This invention encompasses a method for detailed biophysical characterization of HIV capsid assembly using spectroscopic and hydrogen/deuterium (H/D) exchange studies, Hydrogen/deuterium exchange studies provide a powerful means of identifying structural elements in proteins and assemblies. The exchange rate of the amide protons of the polypeptide backbone can vary over five orders of magnitude depending upon whether the amide proton of interest is in a solvent exposed peptide, or buried in the folded core of a protein (5,6). In proteins and structured polypeptides, the amide protons are exchange protected by hydrogen bonding within α-helices and β-sheets. Further protection is afforded by the hydrophobic core in globular proteins (7). As a result, the limiting step of hydrogen exchange is the formation of an open, exchange competent state (8,9). The rate of open state formation depends on solvent accessibility and local and global stability. Protein/protein interactions within and between protein subunits can increase local and global stability and thereby retard the rate of hydrogen/deuterium exchange. Regions which interact to form cooperative folding and association units can be determined by identifying correlations between regions with regard to the temperature dependence of exchange (10,11). Because every amino acid (except proline and the N-terminal amino acid) carries an amide proton, hydrogen/deuterium exchange provides a probe of the local environment of every amino acid within a protein.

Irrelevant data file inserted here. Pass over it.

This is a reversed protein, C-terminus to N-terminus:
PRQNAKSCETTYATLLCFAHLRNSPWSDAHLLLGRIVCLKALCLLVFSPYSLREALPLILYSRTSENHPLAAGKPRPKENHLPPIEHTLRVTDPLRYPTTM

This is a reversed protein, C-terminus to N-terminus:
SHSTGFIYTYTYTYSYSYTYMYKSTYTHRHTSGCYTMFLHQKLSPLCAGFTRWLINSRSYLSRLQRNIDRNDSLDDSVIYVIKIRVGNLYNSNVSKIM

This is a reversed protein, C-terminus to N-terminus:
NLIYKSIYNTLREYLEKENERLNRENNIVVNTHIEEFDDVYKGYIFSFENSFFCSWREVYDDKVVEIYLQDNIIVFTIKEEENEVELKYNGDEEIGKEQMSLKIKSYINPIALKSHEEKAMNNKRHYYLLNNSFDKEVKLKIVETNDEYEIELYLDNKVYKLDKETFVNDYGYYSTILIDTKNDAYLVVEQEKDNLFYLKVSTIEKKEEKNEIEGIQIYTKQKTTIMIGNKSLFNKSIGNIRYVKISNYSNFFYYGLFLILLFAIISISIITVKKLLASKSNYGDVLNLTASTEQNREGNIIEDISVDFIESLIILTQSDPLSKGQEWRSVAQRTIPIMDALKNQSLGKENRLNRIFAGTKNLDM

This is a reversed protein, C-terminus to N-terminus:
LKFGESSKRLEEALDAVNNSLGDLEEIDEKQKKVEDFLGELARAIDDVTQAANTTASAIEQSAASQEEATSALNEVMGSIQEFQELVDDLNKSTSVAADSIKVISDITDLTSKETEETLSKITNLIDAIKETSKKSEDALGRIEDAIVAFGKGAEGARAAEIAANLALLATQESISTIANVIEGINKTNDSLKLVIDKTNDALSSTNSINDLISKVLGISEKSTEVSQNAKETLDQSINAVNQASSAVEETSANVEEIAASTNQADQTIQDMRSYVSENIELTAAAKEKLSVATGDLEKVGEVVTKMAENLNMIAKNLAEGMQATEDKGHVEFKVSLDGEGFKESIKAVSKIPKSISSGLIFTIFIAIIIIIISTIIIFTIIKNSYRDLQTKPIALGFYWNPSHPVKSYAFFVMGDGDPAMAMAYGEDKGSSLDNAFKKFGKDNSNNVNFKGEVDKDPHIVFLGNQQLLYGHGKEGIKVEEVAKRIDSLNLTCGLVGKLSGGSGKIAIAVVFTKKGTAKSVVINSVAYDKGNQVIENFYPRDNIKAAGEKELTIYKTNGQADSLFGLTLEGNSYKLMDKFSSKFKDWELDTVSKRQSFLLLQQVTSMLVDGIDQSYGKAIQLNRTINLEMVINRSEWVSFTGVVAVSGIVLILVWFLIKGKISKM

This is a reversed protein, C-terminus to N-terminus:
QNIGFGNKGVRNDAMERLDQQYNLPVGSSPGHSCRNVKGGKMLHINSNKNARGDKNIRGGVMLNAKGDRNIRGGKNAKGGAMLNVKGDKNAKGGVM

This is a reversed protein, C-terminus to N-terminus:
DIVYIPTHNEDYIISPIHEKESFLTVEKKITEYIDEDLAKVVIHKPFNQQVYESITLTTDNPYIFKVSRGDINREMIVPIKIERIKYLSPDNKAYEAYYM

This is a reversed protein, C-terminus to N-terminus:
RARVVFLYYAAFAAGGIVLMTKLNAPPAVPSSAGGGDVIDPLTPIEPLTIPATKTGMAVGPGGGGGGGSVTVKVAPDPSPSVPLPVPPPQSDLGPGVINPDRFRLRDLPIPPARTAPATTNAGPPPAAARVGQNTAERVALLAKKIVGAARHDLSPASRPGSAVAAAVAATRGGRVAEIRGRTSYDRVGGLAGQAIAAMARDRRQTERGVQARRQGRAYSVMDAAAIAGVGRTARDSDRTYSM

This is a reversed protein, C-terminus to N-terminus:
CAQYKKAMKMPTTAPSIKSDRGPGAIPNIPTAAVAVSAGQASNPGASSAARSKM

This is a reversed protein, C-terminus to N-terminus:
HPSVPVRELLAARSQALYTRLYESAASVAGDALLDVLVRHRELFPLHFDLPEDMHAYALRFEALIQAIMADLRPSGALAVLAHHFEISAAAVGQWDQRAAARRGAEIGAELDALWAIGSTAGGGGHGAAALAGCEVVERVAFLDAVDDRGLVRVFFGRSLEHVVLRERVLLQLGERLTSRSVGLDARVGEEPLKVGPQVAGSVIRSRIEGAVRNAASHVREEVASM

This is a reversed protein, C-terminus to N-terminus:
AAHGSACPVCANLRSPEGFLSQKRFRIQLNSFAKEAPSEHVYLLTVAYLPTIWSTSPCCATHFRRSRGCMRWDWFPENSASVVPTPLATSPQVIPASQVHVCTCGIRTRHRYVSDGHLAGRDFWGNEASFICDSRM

Two recently developed techniques can be used to manipulate hydrogen/deuterium exchange as applied to virus capsids. The first, a Raman spectroscopic probe of hydrogen/deuterium exchange, takes advantage of the fact that the frequencies of the vibrational modes decrease when a deuteron replaces the amide proton (12). This results in an easily monitored shift of the Raman bands, which can be assigned to elements of secondary structure. This technique provides information about overall exchange rates, and the elements of secondary structure that are exchanging. A complementary technique is hydrogen/deuterium exchange as detected by mass spectrometry. The strategy in using mass spectrometry to measure hydrogen/deuterium exchange is to exchange the protein or protein complex of interest under a defined set of conditions. During this interval, the exchange rate is determined by the protein structure and dynamic behavior. The protein is then digested under acidic conditions to yield small (10-15 amino acid) peptides whose mass and position within the primary sequence can be accurately determined (13-17). Quantification of the increase in mass arising from replacement of the amide protons by deuterons yields the degree of hydrogen/deuterium exchange. This technique yields information about the exchange rate of individual peptide fragments but cannot directly determine changes in secondary structure.